Three days after graduating from the University of Pittsburgh with a degree in psychology, Alyssa Amendola (BCHS/GSPIA ‘21) boarded a plane to Tanzania to serve as a volunteer at an orphanage. Upon her return home and once the jet lag settled, she got to work on her application to join the Peace Corps.
“I was anxious for a longer experience where I could really dive into a new culture,” says the MPH/MPA candidate and Paul D. Coverdell Fellow. “I also was not ready to commit to going to graduate school or finding a career, so I was eager to spend a couple years of my life learning outside of the classroom.”
Through the Peace Corps, Amendola was assigned as a TEFL volunteer in Indonesia, where she says she was able to find clarity in her choice of a career path. She decided public health was the perfect fit—it combined her years of experience in community outreach and strong academic background in the social and soft sciences—and Pitt Public Health offered the perfect graduate program to meet her needs.
“The school’s focus on global health and eclectic research interests, as well as the strong faculty made me more than confident that this school was a match for me,” she says.
In addition, Amendola cites the school’s joint degree program with the Graduate School of Public and International Affairs (GSPIA) and the welcoming environment and myriad opportunities available to Returned Peace Corps Volunteers (RPCVs), including the Coverdell Fellows program. “I am grateful to be in a school that recognizes the unique experience that RPCVs can bring to the classroom,” she says.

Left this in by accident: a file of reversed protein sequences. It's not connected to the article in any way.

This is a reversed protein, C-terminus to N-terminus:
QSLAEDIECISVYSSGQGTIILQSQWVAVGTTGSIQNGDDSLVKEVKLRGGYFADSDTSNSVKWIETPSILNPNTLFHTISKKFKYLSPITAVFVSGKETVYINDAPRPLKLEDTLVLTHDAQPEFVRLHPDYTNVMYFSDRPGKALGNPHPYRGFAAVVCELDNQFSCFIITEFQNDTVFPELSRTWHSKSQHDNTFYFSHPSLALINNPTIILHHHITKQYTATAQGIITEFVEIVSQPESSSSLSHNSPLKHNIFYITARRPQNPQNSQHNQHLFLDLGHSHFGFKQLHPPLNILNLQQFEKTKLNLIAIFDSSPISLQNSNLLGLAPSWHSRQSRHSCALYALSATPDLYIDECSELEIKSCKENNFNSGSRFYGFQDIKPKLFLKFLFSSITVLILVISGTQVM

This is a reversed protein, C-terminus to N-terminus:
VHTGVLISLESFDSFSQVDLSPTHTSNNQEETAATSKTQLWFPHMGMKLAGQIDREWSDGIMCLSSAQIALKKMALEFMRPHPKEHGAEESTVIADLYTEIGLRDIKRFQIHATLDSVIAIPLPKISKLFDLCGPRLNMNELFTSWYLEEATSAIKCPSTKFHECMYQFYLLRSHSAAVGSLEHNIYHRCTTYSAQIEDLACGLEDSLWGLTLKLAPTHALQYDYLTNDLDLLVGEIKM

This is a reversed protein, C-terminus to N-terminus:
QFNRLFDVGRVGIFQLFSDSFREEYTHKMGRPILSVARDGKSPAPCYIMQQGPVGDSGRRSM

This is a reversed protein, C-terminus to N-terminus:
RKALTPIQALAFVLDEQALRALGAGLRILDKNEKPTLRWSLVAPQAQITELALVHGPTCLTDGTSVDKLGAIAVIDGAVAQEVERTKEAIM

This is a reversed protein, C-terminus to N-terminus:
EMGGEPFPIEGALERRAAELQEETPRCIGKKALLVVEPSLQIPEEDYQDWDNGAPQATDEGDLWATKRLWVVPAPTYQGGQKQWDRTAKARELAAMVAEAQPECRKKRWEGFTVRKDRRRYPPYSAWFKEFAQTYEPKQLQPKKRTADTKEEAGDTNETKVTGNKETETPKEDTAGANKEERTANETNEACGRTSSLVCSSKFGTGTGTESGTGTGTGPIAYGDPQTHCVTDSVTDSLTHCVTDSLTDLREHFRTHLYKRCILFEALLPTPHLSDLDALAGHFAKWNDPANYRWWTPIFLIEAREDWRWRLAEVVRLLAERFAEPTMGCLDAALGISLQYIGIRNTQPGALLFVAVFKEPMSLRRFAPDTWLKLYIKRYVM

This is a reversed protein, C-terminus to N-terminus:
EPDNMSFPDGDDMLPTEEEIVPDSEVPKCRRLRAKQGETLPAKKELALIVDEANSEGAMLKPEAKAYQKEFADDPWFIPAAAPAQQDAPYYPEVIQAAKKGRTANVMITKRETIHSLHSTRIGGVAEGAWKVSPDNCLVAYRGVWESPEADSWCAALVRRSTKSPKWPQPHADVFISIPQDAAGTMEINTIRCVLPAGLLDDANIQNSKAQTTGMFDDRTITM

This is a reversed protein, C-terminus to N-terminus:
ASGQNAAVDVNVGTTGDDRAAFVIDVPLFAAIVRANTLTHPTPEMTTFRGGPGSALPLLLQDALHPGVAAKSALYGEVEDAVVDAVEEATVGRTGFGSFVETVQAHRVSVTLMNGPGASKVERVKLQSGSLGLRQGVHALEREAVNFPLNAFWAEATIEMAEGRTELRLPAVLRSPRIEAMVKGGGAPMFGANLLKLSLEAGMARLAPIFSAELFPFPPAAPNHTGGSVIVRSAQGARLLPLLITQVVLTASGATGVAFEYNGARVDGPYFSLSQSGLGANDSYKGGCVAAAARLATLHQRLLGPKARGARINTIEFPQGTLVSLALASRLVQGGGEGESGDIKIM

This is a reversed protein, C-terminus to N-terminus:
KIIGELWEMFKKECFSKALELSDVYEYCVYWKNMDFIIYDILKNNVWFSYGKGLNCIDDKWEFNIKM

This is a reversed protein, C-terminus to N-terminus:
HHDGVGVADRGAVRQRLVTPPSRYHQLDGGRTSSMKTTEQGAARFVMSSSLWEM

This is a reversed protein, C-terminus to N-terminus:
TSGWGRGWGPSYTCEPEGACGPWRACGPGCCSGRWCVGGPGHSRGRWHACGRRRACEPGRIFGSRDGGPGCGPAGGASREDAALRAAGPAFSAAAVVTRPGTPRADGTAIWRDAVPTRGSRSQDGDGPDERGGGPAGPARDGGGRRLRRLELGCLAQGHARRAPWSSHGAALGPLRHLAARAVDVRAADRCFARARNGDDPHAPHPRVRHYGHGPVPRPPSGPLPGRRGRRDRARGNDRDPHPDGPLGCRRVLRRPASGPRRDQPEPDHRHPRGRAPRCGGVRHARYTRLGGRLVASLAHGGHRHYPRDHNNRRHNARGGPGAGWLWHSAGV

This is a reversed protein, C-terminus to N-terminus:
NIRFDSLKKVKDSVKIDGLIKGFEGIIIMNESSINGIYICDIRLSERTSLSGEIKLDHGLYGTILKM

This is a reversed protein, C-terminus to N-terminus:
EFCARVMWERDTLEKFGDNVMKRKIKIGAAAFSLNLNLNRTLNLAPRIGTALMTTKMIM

Pitt Public Health and GSPIA help to relieve some of the overwhelm for RPCVs returning to school by offering networking assistance as well as help applying for jobs and internships. Both schools also provide research, teaching, and fellowship opportunities that enable students to build relationships with faculty and gain experience in their specific fields of interest.
Amendola says she’s happy she chose a nontraditional path. “While the Peace Corps was incredibly challenging, I have no regrets about participating,” she says. “Not only did I build lasting relationships, I also gained a new perspective that I would not have otherwise. I feel that I am getting more out of my graduate experience than I would have if I had not volunteered with the Peace Corps.”